The path of compassion, insight and creativity - the struggle for GAIA and against the 1%-satrapy of war and wage-slavery.

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Have Buddhist institutions become disengaged?

This blog follows on from the final paragraph of this blogpost. In it I asked monks to ask themselves questions because Gaia is being destroyed. In my view ultimately the question has become “Has time disengaged Buddhism?”

Now this question is primarily directed at Theravadan Buddhism because it always refers back to the teachings of the Buddha – it is not revisionist (one interpretation of the word Mahayana). Of the Buddhisms I would call myself Theravadan because I follow what the Buddha taught, in fact I cheat on that because I follow what Buddhadasa taught and trust that his years of study of the Buddha is on the money. In part this is because I am pragmatic, I want to put Buddhism in practice but it is more because I am lazy and it is easier to follow Buddhadasa and try to put him into practice.

In line with my laziness I have not studied the gospels and the life of Buddha enough, so this is a cursory view; I would not write it if I didn’t think it was true but I have not done the spade work. Siddhartha was a prince who had been closeted by his family but as a young man he left the protection of his rich home to learn about the world – and to learn about himself. Once he left he was shocked by the suffering, suffering that was caused by society such as poverty and suffering caused by birth ageing sickness and death. The sight of this inspired compassion in him.

But this compassion also inspired in him the need to learn more about himself, and he followed various paths of learning. Eventually he arrived and sat under a Bodhi tree, and when he got up he was enlightened. Following his enlightenment he went around teaching what he had learnt such as the 4NT and paticcasamuppada. As well through his teachings he taught that people should be compassionate. Because I see compassion as being the practice of his teachings I contend that the Buddha was an engaged Buddhist.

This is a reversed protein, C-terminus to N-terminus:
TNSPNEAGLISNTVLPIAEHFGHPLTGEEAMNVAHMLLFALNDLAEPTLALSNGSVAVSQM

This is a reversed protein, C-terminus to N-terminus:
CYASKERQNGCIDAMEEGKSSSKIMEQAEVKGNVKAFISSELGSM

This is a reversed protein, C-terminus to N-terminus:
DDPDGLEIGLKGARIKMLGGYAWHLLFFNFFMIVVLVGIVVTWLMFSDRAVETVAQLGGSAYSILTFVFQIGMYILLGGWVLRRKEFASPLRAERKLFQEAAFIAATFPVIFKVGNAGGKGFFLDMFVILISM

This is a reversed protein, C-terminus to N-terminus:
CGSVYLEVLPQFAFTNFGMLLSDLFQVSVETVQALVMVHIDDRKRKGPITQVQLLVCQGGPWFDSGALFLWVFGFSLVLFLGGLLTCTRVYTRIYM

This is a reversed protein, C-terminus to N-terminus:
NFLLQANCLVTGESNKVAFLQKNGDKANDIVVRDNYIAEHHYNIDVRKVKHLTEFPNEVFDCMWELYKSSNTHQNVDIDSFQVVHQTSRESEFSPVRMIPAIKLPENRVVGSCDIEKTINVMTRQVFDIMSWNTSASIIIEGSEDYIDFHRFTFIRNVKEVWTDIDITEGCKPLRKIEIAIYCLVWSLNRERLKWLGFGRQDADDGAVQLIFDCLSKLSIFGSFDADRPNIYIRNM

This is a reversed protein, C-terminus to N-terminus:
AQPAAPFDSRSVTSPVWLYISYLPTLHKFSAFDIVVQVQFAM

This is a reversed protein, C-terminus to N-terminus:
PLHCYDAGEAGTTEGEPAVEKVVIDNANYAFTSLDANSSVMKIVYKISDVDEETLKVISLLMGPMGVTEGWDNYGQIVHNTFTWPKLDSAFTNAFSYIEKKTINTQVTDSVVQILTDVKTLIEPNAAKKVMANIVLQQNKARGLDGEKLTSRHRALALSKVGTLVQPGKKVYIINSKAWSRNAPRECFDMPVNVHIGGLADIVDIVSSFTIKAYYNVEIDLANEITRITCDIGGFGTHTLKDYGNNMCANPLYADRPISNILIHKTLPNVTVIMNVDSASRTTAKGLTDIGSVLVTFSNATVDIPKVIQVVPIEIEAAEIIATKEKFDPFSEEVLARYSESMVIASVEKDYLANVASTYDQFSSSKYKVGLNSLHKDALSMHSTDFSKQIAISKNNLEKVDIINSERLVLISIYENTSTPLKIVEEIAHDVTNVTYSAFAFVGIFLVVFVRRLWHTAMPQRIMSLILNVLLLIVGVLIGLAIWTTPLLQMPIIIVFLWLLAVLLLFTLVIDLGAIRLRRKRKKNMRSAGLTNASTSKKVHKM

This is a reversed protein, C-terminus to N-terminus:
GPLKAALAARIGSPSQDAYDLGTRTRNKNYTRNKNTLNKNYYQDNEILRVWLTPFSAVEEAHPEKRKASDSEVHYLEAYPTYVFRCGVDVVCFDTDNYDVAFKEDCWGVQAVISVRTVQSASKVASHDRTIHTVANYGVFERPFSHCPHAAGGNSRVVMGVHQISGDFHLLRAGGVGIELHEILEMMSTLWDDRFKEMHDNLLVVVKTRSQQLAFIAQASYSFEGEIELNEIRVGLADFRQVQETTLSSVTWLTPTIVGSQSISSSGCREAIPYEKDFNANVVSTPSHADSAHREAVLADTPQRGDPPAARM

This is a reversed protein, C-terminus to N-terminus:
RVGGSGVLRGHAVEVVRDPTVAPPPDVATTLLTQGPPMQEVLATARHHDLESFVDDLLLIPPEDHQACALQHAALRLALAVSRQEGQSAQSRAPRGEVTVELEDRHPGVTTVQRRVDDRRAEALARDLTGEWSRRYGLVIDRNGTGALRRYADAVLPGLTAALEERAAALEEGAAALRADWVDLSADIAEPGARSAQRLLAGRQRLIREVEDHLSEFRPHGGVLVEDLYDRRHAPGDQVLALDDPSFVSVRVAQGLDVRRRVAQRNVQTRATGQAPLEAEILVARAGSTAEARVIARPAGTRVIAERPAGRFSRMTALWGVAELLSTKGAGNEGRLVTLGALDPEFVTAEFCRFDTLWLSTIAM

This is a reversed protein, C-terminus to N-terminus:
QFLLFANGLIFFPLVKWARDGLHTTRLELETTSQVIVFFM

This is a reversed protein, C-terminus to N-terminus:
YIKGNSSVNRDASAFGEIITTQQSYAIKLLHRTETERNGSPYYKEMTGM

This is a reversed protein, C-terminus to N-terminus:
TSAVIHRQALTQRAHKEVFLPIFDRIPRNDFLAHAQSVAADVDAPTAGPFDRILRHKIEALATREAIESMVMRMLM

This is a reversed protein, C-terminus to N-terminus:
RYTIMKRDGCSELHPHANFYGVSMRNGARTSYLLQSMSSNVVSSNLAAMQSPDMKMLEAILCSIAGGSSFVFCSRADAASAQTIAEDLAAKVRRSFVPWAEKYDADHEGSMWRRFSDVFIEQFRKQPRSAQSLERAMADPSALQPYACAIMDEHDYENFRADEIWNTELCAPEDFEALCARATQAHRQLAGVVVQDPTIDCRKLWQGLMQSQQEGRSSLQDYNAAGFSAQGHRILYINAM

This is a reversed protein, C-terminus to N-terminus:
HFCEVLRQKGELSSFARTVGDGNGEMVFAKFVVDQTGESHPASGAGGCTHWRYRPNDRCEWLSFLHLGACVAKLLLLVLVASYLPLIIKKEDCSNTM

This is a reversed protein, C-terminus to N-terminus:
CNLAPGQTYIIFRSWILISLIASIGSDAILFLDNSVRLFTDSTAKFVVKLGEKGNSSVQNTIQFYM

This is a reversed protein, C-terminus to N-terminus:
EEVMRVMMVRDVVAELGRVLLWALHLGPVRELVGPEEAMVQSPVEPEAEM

Starting from that basis, that the Buddha was an engaged Buddhist, what has happened over time? His teachings have lasted the test of time, they are permanent – anicca, typically the 4NT and paticcasamuppada are simply as valid as they were 2560 years ago. So Theravadan monks delivering such teachings are presenting truths that have stood the test of time.

But whilst the teachings have passed the test of time the Buddha’s social commentary of course cannot. Comments in the Gospels about the society of 2560 years ago need not apply now, but much more importantly compassion must evaluate contemporary society now. The teachings haven’t changed, but how compassion sees society has to have changed. I contend that there needs to be the same level of compassionate evaluation of contemporary society as the Buddha gave in his evaluations of society 2560 years ago.

We still need to be compassionate of poverty, we still need to be concerned about the problems of birth ageing, sickness and death.

But the Buddha’s compassion could not speak of issues that did not exist at the time. And if contemporary Buddhists only speak of then contemporaneous issues, disengagement develops. Time has disengaged Buddhism.

Was the Buddha’s society destroying Gaia? Quite clearly the answer to that is no, so how could the Buddha speak of it? Is contemporary society destroying Gaia? Quite clearly it is, therefore the compassion of Buddhism needs to engage with this issue in the same way that the Buddha’s compassion engaged with the issues of his time.

Buddhadasa talks of Idappaccayata as God, and talks of our duty to nature – dhamma. Doesn’t it seem correct for the institutions of Buddhism to engage with the protection of nature? I would suggest that at the monasteries monks do, but what about their teachings? Over time some institutional practices have become disengaged, with Idappaccayata as benchmark and the Buddha’s compassion as guide isn’t it time to re-engage?

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